Yet another concern many dog owners have is about the coat care, maintenance, shedding, and grooming their new pup will need.

Here again, the shared evolution of the French Bulldog and English Bulldog breed line makes it easier to predict your dog’s needs in this particular area.

French Bulldog shedding, grooming, and coat care

The French Bulldog has a short, neat coat that does shed year-round and seasonally. The more you brush your dog’s coat the less shed hair you will have to clean up.

These dogs don’t need any special grooming for their coat, but you may find yourself doing more cleaning in the skin folds and around the facial area to keep your dog healthy.

English Bulldog shedding, grooming, and coat care

Like the French Bulldog, the English Bulldog sports a short, neat, flat coat that is easy to keep looking dapper.

The English Bulldog sheds seasonally and year-round as well, and here again, regular brushing will help you keep shed out hair from coating your clothing, furniture, and car.

These dogs also benefit from regular attention to the skin folds in and around the facial area to keep them dry and clean and free from infection.

French Bulldog English Bulldog shedding, grooming, and coat care

So here, what you can expect is quite clear – a dog that sheds short hair year-round and more heavily during the seasonal weather changes.

You will also have to do more cleaning in and around the skin folds of the face and body to protect your dog from skin irritation and potential infection.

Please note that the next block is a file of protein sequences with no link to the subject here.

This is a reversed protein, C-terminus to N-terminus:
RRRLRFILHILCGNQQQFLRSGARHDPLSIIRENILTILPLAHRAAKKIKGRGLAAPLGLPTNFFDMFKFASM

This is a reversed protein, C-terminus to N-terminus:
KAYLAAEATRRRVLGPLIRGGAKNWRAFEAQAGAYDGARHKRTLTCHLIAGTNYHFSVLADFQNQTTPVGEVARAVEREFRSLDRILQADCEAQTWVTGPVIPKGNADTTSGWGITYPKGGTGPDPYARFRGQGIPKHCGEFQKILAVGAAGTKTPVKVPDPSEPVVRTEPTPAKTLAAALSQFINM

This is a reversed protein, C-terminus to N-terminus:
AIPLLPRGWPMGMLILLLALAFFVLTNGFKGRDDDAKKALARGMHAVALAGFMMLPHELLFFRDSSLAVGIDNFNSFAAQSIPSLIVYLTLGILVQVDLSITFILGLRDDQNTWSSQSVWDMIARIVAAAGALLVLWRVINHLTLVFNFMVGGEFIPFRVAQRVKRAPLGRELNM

If your Free Lance Bulldog inherits the English Bulldog’s floppy (rose) ears, you will also need to pay increased attention to cleaning the inner ears to avoid infection.

French Bulldog English Bulldog Mix: Longevity and Health

The toughest aspect to look at before committing to any dog breed – purebred, hybrid, or other – is always going to be health and longevity.

As we mentioned earlier, one of the primary reasons many breeders decide to crossbreed purebred dogs is for improved genetic diversity and improved health.

However, with the French and English Bulldog breeds, they share many health issues in common and so the benefit from crossbreeding in the area may be less noticeable.

French Bulldog longevity and health

The Canine Health Information Center (CHIC) database states that French Bulldogs can suffer from these genetic (heritable) health issues:

  • Hip dysplasia.
  • Patellar luxation.
  • Cardiac issues.
  • Eye issues, including juvenile cataracts.
  • Autoimmune thyroiditis.

French Bulldogs have a general life expectancy of 10 to 12 years.

English Bulldog longevity and health

The Canine Health Information Center (CHIC) database states that Bulldogs can suffer from these genetic (heritable) health issues:

  • Hip and elbow dysplasia.
  • Patellar luxation.
  • Cardiac issues.
  • Eye issues.
  • Autoimmune thyroiditis.
  • Congenital deafness.
  • Tracheal hypoplasia.
  • Hyperuricosuria.

Bulldogs have a general life expectancy of eight to 10 years.

French Bulldog English Bulldog longevity and health

Be sure to screen any breeder carefully to verify the required and optional genetic health screenings are done before the parent dogs are bred.

You can expect your pup to live between eight and 12 years.

French Bulldog English Bulldog Mix: Is This the Right Dog for You?

Now you have a great comprehensive overview of the French Bulldog English Bulldog mix so you can decide if this is the right dog for you!